Detroit Journalism Cooperative

Restrictions on teacher pay in Detroit schools can scare away applicants — and make it hard to fill 260 classroom positions

PHOTO: Erin Einhorn
Kindergarten teacher Stefanie Kovaleski of Bethune Elementary-Middle School is one of many teachers who could take a major pay cut when her school returns next year to Detroit Public Schools Community District if she doesn't get credit for her years of experience.

This story is published in partnership with Bridge Magazine, part of the Detroit Journalism Cooperative.  

In Detroit, as many as 260 classroom teacher positions are unfilled in the state’s largest district, prompting a shortage so severe that substitutes last year were the full-time solution in more than 100 classrooms.

And with fewer new teachers are graduating from college every year, pressure is mounting to find qualified teachers. The situation has left teachers working harder in overcrowded classrooms for underwhelming pay –  they’ve seen their pay frozen and cut repeatedly in a district that’s beset with problems both financial and academic.

Yet in the face of a supply and demand problem, the Detroit teachers, like their peers in numerous Michigan school districts, have bargained for contracts that severely restrict the pay of the folks who could help alleviate the shortage.

In Detroit, Dearborn and Roseville, new teachers can only get credit for two years’ experience they accrued working in other school districts. In Grand Rapids it’s five years, in Lansing it’s eight.

It’s difficult to gauge whether the restrictions affect teacher recruitment because they may scare away potential applicants. But for those who are considering a move, the impact is huge.

Say you’re a teacher with 10 years’ experience at Utica schools, which had layoffs last year. To work in Detroit, you’d have to accept nearly $36,000 less, going from more than $78,500 to just under $43,000 because eight years’ of experience wouldn’t count.

Detroit already pays less, with teachers topping out at $65,265 after 10 years, compared with well over $78,000 in most districts. But the restriction put in place by the teachers –  and agreed upon by the administration –  makes that cut even more steep.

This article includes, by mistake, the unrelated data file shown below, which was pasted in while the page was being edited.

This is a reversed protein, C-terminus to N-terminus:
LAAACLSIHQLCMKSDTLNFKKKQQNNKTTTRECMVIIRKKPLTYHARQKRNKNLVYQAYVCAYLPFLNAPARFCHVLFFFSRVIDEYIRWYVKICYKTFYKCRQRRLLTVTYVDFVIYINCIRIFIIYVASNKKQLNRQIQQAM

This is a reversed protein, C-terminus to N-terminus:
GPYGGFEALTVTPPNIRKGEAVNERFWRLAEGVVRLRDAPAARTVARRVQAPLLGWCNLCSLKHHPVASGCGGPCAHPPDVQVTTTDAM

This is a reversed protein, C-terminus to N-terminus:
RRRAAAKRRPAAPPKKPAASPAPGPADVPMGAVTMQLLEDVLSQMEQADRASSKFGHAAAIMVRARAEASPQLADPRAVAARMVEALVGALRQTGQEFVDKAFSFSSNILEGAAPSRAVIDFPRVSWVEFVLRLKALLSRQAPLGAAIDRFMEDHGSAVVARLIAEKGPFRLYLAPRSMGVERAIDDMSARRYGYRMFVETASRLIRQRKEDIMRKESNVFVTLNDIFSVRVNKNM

Union rules

In a number of Michigan school districts, teachers have negotiated to limit the pay of new hires, ensuring they cannot get full credit for prior teaching experience. In other districts, those decisions are left to the administration. In most cases “max pay” refers to salaries of teachers with master’s degree plus 30 additional hours of graduate education who have the maximum number of years of experience. Below are the 25 largest districts in the state. The restrictions were more common among the 21 districts that surround Detroit, with more than half calling for limits on credit for teaching experience.

District Maximum years of credit Years to top of scale Max pay
Detroit 2* 10 $65,965
Utica full 11 $89,563
Dearborn 2* 18 $82,006
Plymouth-Canton 5* 14 $81,049
Ann Arbor full 11 $80,769
Chippewa Valley full 12 $89,443
Grand Rapids 5* 12 $68,042
Rochester full 20 $86,420
Warren Consolidated full 12 $94,700
Walled Lake full 15 $90,362
Livonia 7 12 $84,595
Troy full 14 $92,400
Kalamazoo full 25 $76,881
Wayne-Westland 3* 14 $76,839
Lansing 8 22 $76,850
L’Anse Creuse full 16 $84,386
Farmington 4* 11 $86,830
Forest Hills full 28 $84,590
Traverse City full 20 $74,819
Waterford 8 15 $78,351
Huron Valley 5* 17 $75,915
Port Huron full 13 $69,831
Kentwood full 26 $80,403
Portage full 30 $88,808
Grand Blanc full 12 $73,588

*In some cases, the union contracts allow districts to acknowledge additional years of experience.

Source: Collective bargaining agreements

There’s little wiggle room because the collectively bargained contracts set salaries exclusively by experience and education. Critics say the restrictions put teachers’ interests ahead of students.

“School districts that want to attract the best teachers… for their students would not want these kinds of policies,” said Ben DeGrow, director of education policy at the Mackinac Center, a free-market think tank based in Midland. It has been frequent critics of teachers’ unions.

Ivy Bailey, president of the Detroit Federation of Teachers, said the language has been in the contract for years and acknowledges those teachers who’ve suffered through years of pay cuts and freezes.

“You have teachers who stayed here and endured it all,” she said. “They care about the children and they’ve stuck it out.”

Bailey said the contract allows the district more latitude when trying to hire teachers in critical areas such as special education. Those specialty areas can salary credit for up to eight years’ experience.

But if it’s not in a critical area, no dice. And that’s been a problem for principals wanting to fill vacancies such as Jeffery Robinson, principal at Paul Robeson Malcolm X Academy on Detroit’s west side.

“On three separate occasions, we got people who got past the onboarding process, right to the point where they were ready to sign the contract. Then they took a better offer because the salaries are just not competitive,” Robinson told Detroit Journalism Cooperative reporting partner Chalkbeat Detroit recently.